Beijing Promises Solar Subsidies To Boost Industry

BEIJING (AP) -- China's government says it will pay up to 70 percent of the price of new solar power systems in an effort to speed development of clean energy industries.

The Finance Ministry's announcement Tuesday comes as Beijing tries to reduce China's surging demand for imported oil and gas and create companies that cash in on growing global demand for clean energy technology.

The subsidies are meant to develop the solar industry as a new source of Chinese economic growth, the ministry said.

The Finance Ministry said that over the next two to three years it will pay up to 50 percent of the price of solar power systems of more than 500 megawatts -- comparable to a coal-fired power plant. It said the government will pay up to 70 percent of the cost in remote areas.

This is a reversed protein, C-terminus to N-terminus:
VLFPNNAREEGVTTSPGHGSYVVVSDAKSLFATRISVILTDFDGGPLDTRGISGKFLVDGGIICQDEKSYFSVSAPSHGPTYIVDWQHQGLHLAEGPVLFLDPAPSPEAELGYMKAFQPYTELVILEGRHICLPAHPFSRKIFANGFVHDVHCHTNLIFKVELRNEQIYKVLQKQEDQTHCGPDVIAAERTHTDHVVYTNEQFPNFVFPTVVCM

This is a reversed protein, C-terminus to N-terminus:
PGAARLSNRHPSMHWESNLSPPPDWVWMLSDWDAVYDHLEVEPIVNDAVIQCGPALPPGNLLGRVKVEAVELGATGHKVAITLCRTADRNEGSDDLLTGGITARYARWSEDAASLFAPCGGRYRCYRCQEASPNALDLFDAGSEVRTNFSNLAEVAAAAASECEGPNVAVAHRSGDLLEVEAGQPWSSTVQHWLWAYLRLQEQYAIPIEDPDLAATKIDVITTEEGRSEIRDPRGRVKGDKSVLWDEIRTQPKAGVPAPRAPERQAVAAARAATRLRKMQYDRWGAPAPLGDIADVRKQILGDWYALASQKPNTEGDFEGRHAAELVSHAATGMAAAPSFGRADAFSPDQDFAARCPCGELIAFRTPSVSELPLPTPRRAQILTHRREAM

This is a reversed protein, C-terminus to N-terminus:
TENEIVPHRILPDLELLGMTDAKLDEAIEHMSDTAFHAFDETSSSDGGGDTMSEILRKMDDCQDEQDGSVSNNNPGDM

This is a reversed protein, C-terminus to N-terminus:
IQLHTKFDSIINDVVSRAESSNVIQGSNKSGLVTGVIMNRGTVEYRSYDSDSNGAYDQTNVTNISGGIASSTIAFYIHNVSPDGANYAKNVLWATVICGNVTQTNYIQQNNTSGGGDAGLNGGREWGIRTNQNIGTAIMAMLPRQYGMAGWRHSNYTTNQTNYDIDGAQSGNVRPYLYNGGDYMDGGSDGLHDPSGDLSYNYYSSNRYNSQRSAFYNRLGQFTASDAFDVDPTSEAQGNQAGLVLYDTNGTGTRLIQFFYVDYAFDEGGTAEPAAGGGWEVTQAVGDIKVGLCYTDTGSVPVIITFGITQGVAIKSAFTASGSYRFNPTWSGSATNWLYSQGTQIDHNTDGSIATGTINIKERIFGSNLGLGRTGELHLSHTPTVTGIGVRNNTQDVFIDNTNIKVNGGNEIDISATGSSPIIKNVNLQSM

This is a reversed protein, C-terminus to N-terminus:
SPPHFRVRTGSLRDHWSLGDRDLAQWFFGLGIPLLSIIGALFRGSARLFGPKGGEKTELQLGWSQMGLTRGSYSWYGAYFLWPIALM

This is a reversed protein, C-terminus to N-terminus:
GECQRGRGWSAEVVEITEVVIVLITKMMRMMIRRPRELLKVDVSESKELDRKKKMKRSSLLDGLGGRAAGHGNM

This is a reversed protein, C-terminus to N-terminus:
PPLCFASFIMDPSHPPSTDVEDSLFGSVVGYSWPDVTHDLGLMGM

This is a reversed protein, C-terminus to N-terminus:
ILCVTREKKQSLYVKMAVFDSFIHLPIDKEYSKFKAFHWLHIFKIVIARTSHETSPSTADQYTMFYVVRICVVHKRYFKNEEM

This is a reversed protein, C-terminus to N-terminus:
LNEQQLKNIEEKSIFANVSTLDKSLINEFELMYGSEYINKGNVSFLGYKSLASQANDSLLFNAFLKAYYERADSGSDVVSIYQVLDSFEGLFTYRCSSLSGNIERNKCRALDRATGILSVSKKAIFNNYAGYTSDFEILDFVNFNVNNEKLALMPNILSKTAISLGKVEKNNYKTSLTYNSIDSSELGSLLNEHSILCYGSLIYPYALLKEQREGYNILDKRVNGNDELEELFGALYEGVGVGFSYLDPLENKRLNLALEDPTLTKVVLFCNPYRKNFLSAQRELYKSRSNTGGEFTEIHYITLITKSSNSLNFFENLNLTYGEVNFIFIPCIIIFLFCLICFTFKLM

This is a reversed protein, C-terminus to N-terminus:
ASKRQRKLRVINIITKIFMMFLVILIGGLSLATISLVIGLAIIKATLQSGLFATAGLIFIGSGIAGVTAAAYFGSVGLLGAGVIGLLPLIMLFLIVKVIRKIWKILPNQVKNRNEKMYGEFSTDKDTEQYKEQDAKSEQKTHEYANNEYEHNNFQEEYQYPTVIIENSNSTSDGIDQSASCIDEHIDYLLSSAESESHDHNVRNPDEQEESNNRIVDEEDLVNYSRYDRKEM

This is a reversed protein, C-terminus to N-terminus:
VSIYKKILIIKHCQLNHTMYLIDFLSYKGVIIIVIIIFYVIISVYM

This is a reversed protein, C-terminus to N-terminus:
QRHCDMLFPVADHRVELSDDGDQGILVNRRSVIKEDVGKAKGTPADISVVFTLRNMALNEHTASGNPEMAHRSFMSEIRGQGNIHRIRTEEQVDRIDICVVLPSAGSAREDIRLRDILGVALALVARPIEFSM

China has several large producers of solar systems based on photovoltaic cells that convert sunlight into electricity. But the technology's cost means most of their production is sold abroad.

The government has set a target of generating at least 15 percent of China's power from solar, wind and other renewable sources by 2020. Officials have said such industries are growing so fast that target might be raised.

The Finance Ministry gave no indication whether the subsidies would be limited to Chinese companies or to equipment made in China. The European Union Chamber of Commerce in China complained in May that European producers of wind turbines were shut out of a planned $5 billion Chinese wind energy project.

China is, along with the United States, one of the world's leading producers of greenhouse gases that scientists say trap the sun's heat and are changing the climate. Beijing is trying to improve its energy efficiency but has rejected binding limits for reducing emissions.

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